Some of those came to a commercial solution. Others ended up in legal action. Last week, news broke out that RWE has won such a dispute against Gazprom. All this fighting over pricing between suppliers and producers (which is what this whole conference was about), clearly supports my vision that in the last five years the European gas market has been a buyers’ market. Of course, the lower price level has been the main reason why these buyers opted for Hub pricing. But I’m seriously convinced that in the long term the greater transparency, fairness and economic logic of Hub pricing will continue to support it. Moreover, two more phenomena have contributed to the success of Hub pricing in Europe.

  1. In many corners of Europe, some decisive steps have been taken to finalize the liberalization process that was started in the late nineties. Germany’s opening up of the gas market since 2007 has been crucial. In 2012 we saw a similar process in Italy, where government decisions to free up transit capacities to competitors of incumbent suppliers has caused the PSV Hub market to develop rapidly. Poland has announced a similar policy for this year, it will be interesting to observe if it succeeds. And how about Spain, which wants to launch a Hub, will that be supported by measures facilitating access to the Iberian market? It has become much easier to develop a gas supply business in many European countries. This has been the playing field of smaller (second tier) mid-stream players, that have developed supply businesses based on sourcing gas at the Hubs. They were the competitive nail in the coffin of the first tier mid-stream companies and their long-term oil-indexed contracts.
  2. This was made possible by the rapid development of Europe’s wholesale Hub markets themselves. Here it becomes very difficult to assign causes and effects, but the higher liquidity of many of these markets have developed and facilitated the development towards Hub-based gas retail markets. Especially TTF has played and increasingly plays a pivotal role in this.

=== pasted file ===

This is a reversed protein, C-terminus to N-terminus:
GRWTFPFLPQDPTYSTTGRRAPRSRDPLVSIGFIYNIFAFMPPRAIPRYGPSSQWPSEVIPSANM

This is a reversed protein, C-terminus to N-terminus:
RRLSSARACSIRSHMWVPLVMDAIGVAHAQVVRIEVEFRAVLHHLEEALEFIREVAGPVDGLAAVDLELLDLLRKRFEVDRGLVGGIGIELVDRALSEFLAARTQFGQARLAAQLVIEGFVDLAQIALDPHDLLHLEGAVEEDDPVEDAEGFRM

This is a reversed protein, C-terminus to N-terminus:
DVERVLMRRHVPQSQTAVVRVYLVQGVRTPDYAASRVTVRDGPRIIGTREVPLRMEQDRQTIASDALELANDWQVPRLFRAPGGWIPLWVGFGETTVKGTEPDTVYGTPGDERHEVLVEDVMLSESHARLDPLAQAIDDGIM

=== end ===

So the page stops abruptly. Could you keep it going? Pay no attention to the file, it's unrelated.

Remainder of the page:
However, in the last three years, some disturbing factors have occurred. Hub prices have started to increase. This is due to two reasons. The first one is the well-known increased demand from Asia. The second one is the delays of gas production projects that we have seen. I wouldn’t exactly say that this has caused a supply crunch, and it should be remarked that Hub prices are still well below oil-indexed prices at this moment. Still, the glut is getting thinner, causing nervousness in the markets. As a landmark of this development, we can point out the decline in LNG production witnessed in 2012. This decline was mainly caused by the reduction of production in traditional LNG production countries such as Egypt and Yemen.

 Could better times be ahead? We have recently made another tour of the websites giving information on today’s projects for developing new LNG production. If all goes according to plan, we might see an increase of 30% in LNG production by the end of 2015, most of it coming from Australia, but it also contains the first cargoes of American shale gas brought to the world’s markets through the Sabine Pass terminal. Treat this information with care, as the Australian projects have been plagued massively by cost overruns and delays. But several industry experts that I spoke with at the conference confirmed our information. We are not talking here about planned LNG production, we are talking about facilities that are being built, so the chances of the projects being abolished are rather slim. Will Australia become the next Qatar in the coming two years?

 That brings me to the Asian market, which is where most of this Australian gas will go (which would make more gas from places closer to us available to the European market). If these extra LNG volumes hit the market, one of the four phenomena that contributed to European Hub market development, more supply, would materialize in the next three years. But as far as the other four are concerned, it’s looking rather bleak. Gas demand in Asia is still increasing. And there are no steps taken towards liberalization of the gas markets or development of Asian gas Hubs. Therefore, the development of a full-fledged Hub market like we have seen in Europe seems improbable in Asia. What we might see though, is continuing and increasing pressure of Asian midstream gas companies to index their gas contracts to a Hub price (European or American) rather than to oil prices. This illustrates an important point about the main topic of the conference. The question is not whether long-term contracts will prevail or not. The question is which pricing model will be used in future long term contracts.


Keep up to date with E&C